[0072] In one embodiment, the management computing entity 1200 may further include or be in communication with volatile media (also referred to as volatile storage, memory, memory storage, memory circuitry and/or similar terms used herein interchangeably). In one embodiment, the volatile storage or memory may also include one or more volatile storage or memory media 1315, including but not limited to RAM, DRAM, SRAM, FPM DRAM, EDO DRAM, SDRAM, DDR SDRAM, DDR2 SDRAM, DDR3 SDRAM, RDRAM, TTRAM, T-RAM, Z-RAM, RIMM, DIMM, SIMM, VRAM, cache memory, register memory, and/or the like. As will be recognized, the volatile storage or memory media may be used to store at least portions of the databases, database instances, database management systems, data, applications, programs, program components, scripts, source code, object code, byte code, compiled code, interpreted code, machine code, executable instructions, and/or the like being executed by, for example, the processing element 1305. Thus, the databases, database instances, database management systems, data, applications, programs, program components, scripts, source code, object code, byte code, compiled code, interpreted code, machine code, executable instructions, and/or the like may be used to control certain aspects of the operation of the management computing entity 1200 with the assistance of the processing element 1305 and operating system.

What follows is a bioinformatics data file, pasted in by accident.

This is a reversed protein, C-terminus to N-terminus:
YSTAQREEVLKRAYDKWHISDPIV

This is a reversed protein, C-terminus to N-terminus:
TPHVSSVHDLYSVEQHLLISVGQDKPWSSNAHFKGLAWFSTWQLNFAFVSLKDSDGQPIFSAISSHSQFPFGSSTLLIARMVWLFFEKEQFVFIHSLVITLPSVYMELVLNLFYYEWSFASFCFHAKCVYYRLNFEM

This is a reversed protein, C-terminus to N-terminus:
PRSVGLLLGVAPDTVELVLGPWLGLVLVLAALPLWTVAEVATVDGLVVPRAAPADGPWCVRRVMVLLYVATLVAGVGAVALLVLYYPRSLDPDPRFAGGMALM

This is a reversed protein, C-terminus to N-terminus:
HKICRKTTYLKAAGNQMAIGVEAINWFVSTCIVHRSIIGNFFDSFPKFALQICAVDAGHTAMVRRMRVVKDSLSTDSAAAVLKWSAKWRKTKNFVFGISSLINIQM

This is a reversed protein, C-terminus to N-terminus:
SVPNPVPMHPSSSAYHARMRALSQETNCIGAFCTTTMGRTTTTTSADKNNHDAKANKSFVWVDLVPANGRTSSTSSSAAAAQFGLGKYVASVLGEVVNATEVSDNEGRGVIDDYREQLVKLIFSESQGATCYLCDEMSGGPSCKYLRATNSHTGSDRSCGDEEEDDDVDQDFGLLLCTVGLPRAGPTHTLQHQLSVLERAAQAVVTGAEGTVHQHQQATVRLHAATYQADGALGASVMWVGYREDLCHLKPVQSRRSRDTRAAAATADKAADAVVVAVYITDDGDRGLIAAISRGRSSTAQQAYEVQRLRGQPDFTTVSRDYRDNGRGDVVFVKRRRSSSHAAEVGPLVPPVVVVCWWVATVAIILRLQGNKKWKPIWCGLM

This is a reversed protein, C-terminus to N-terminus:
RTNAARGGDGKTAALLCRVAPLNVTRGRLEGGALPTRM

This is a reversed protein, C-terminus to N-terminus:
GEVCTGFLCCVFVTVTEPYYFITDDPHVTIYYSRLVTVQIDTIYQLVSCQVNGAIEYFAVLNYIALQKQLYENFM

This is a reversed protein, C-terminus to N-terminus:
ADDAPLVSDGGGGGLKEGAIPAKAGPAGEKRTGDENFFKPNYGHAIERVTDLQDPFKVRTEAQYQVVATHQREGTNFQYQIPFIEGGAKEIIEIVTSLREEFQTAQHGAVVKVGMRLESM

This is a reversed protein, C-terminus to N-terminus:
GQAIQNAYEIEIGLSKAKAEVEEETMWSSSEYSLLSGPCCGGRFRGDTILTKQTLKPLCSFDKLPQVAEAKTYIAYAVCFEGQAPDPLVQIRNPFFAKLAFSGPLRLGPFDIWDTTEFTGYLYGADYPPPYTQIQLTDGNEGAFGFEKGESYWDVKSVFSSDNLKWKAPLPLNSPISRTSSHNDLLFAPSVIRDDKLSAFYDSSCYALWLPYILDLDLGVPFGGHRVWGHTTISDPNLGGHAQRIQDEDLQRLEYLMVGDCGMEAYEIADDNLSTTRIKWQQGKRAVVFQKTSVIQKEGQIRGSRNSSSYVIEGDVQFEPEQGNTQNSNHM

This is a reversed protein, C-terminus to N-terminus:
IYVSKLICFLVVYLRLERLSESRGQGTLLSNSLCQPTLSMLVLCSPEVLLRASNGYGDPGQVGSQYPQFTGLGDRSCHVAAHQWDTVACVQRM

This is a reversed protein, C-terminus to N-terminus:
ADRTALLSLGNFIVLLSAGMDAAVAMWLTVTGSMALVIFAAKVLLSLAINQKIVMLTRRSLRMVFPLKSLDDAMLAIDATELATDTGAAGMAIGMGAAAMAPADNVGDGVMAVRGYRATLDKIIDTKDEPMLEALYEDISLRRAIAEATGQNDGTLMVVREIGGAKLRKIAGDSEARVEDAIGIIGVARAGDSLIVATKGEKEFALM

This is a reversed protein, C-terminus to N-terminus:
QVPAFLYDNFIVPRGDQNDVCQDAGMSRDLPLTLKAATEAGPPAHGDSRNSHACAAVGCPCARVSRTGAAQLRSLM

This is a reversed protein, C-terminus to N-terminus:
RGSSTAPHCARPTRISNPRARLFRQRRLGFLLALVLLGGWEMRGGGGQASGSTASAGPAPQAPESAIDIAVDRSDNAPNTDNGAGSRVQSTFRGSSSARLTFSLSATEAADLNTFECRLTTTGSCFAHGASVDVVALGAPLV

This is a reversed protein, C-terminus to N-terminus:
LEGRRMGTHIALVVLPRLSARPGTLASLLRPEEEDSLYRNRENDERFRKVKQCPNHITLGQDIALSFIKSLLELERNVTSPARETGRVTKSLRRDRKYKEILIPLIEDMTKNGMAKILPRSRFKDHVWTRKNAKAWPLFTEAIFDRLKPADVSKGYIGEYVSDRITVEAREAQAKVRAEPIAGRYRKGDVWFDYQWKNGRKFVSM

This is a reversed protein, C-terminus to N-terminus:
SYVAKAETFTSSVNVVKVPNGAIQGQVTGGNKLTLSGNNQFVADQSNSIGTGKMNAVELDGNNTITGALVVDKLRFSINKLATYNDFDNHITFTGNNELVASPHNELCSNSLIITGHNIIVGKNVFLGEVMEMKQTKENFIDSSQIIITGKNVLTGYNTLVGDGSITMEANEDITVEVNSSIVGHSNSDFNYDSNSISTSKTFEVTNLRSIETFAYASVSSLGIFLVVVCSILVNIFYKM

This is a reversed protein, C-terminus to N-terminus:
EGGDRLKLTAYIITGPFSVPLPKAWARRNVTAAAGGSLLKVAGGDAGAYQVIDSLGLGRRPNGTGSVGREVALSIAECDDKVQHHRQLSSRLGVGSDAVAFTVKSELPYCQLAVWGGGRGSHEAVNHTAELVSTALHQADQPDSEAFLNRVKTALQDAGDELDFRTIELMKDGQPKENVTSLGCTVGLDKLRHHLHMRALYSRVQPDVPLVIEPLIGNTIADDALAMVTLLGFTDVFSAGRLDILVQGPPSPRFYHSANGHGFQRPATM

[0073] As indicated, in one embodiment, the management computing entity 1200 may also include one or more communications interfaces 1320 for communicating with various computing entities, such as by communicating data, content, information, and/or similar terms used herein interchangeably that can be transmitted, received, operated on, processed, displayed, stored, and/or the like. Such communication may be executed using a wired data transmission protocol, such as peripheral component interconnect express (PCIe), fiber distributed data interface (FDDI), digital subscriber line (DSL), Ethernet, asynchronous transfer mode (ATM), frame relay, data over cable service interface specification (DOCSIS), or any other wired transmission protocol. Similarly, the management computing entity 1200 may be configured to communicate via wireless external communication networks using any of a variety of protocols, such as general packet radio service (GPRS), Universal Mobile Telecommunications System (UMTS), Code Division Multiple Access 2000 (CDMA2000), CDMA2000 IX (1xRTT), Wideband Code Division Multiple Access (WCDMA), Time Division-Synchronous Code Division Multiple Access (TD-SCDMA), Long Term Evolution (LTE), Evolved Universal Terrestrial Radio Access Network (E-UTRAN), Evolution-Data Optimized (EVDO), High Speed Packet Access (HSPA), High-Speed Downlink Packet Access (HSDPA), IEEE 802.11 (Wi-Fi), Wi-Fi Direct, 802.16 (WiMAX), ultra-wideband (UWB), infrared (IR) protocols, near field communication (NFC) protocols, ZigBee, Bluetooth protocols, 5G protocol, wireless universal serial bus (USB) protocols, and/or any other wireless protocol.